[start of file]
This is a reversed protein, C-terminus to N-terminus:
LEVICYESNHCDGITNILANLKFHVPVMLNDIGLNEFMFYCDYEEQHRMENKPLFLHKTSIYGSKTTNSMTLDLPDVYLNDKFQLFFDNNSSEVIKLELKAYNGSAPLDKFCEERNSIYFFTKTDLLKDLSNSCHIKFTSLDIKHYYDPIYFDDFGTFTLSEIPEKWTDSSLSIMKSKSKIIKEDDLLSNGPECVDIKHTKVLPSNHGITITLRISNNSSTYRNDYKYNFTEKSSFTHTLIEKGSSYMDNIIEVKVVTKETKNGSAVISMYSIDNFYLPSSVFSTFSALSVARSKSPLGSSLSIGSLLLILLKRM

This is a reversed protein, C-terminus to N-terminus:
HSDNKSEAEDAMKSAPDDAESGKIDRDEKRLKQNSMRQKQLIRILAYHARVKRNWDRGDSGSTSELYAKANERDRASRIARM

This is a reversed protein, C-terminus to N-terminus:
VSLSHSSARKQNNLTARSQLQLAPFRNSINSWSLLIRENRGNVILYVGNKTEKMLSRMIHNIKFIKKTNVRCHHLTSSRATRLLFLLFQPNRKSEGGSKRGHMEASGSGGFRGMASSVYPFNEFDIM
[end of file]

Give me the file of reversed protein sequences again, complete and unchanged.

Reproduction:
This is a reversed protein, C-terminus to N-terminus:
LEVICYESNHCDGITNILANLKFHVPVMLNDIGLNEFMFYCDYEEQHRMENKPLFLHKTSIYGSKTTNSMTLDLPDVYLNDKFQLFFDNNSSEVIKLELKAYNGSAPLDKFCEERNSIYFFTKTDLLKDLSNSCHIKFTSLDIKHYYDPIYFDDFGTFTLSEIPEKWTDSSLSIMKSKSKIIKEDDLLSNGPECVDIKHTKVLPSNHGITITLRISNNSSTYRNDYKYNFTEKSSFTHTLIEKGSSYMDNIIEVKVVTKETKNGSAVISMYSIDNFYLPSSVFSTFSALSVARSKSPLGSSLSIGSLLLILLKRM

This is a reversed protein, C-terminus to N-terminus:
HSDNKSEAEDAMKSAPDDAESGKIDRDEKRLKQNSMRQKQLIRILAYHARVKRNWDRGDSGSTSELYAKANERDRASRIARM

This is a reversed protein, C-terminus to N-terminus:
VSLSHSSARKQNNLTARSQLQLAPFRNSINSWSLLIRENRGNVILYVGNKTEKMLSRMIHNIKFIKKTNVRCHHLTSSRATRLLFLLFQPNRKSEGGSKRGHMEASGSGGFRGMASSVYPFNEFDIM